On the vulgar side, Euan Morton as Leo Frank and one of the actors playing a factory girl are forced to mime fellatio during Frank’s imagined seduction of the girls in “Come Up to My Office;” and Kevin McCallister as a strangely effeminate, non-threatening Jim Conley (and a disappointing Uncle-Tom-like Newt Lee) actually humped the floor repeatedly, making obscene gestures with a pickaxe in the sexually-charged, chain-gang-inspired “Feel the Rain Fall.” A less literal-minded, more imaginative choreographer would have elevated this production instead of cheapening it.
Despite its shortcomings, this Parade boasts two standout performances, and quite thankfully, they’re the leads, Euan Morton and Jenny Fellner as Leo and Lucille Frank. Euan’s Leo, the most “Jewish” I’ve seen, begins tense and nervous — all wringing hands and agitated head twitches — but softens rather quickly to become the most demonstrative as well, revealing an almost generous fondness of his wife. Both Morton and Fellner exude uncertainty and confidence in equal measure, a quality that can be attributed to their youthfulness, as well as to an accuracy in portraying the couple (he was 27 at the time of Mary Phagan’s murder; she, 23). Fellner (dressed gorgeously by Wade Laboissonnier, if impractically — the over-sized sideways-sitting hats blocked her face from the audience on a handful of occasions) carefully transitions from the careless Southern belle wife to the unstoppable defender of her husband, and she does it all with a beautiful, powerful voice.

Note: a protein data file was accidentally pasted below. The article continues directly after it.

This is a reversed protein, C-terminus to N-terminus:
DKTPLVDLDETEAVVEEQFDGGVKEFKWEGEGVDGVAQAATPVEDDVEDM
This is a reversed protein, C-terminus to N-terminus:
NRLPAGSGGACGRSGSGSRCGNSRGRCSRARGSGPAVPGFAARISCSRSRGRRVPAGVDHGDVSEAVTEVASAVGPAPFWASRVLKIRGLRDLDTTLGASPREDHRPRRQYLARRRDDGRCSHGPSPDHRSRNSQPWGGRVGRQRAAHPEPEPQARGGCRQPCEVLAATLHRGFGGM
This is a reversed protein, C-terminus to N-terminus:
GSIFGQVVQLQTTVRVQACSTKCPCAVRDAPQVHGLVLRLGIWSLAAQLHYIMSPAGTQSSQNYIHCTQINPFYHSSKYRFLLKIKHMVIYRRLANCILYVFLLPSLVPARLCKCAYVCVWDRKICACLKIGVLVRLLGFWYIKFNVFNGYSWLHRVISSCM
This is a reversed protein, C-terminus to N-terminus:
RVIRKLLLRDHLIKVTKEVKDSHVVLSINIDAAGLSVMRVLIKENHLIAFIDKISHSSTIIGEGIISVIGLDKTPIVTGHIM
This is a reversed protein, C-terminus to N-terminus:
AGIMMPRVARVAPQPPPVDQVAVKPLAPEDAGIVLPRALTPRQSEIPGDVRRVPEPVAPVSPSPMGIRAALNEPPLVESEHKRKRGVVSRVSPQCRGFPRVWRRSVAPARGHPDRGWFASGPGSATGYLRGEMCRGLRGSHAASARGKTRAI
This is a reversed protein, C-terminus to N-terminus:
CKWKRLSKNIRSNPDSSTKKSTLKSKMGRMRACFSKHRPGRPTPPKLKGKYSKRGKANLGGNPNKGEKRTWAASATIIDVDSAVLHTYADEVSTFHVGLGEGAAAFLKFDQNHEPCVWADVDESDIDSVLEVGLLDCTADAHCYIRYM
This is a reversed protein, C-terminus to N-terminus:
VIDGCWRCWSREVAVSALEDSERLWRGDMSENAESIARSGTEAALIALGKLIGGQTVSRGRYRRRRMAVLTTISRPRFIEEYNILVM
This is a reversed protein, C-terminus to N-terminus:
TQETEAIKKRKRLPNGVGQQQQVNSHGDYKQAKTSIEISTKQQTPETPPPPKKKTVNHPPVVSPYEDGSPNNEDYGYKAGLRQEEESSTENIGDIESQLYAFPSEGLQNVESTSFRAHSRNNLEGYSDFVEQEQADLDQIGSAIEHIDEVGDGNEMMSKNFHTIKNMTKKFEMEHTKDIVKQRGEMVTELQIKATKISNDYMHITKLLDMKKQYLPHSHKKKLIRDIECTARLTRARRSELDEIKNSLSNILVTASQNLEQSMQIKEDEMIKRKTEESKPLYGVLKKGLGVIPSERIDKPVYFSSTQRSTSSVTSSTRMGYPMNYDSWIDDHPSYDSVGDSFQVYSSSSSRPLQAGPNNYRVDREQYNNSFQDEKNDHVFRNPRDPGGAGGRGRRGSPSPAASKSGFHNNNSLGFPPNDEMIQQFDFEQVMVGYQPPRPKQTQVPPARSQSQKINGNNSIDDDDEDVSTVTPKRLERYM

But, really, the reason to see this Parade — if you’ve already attended a strong production of the musical — is the history of Ford’s Theatre, which can’t help but heighten the power of the piece, both emotionally and politically:
Pray on this day as I journey beyond them
These Old Red Hills of Home
Let all the blood of the North spill upon them
‘Till they’ve paid for what they’ve wrought
Taken back the lies they’ve taught
And there’s peace in Marietta
And we’re safe again in Georgia
In the land where Honor lives and breathes
The Old Red Hills of Home
To hear these lyrics –glimpsing out of the corner of your eye the box covered in bunting, preserved in honor for nearly 150 years — while remembering the words of the man who fought tirelessly for freedom and a unified country:
We are not enemies, but friends. We must not be be enemies. Though passion may have strained it must not break our bonds of affection. The mystic chords of memory, stretching from every battlefield and patriot grave to every living heart and hearthstone all over this broad land, will yet swell the chorus of the Union, when again touched, as surely they will be, by the better angels of our nature.
With all that powerful history in one room, how could you not be moved? While Parade may not seem the obvious choice for a typical season opener, for Ford’s Theatre, it’s certainly ideal.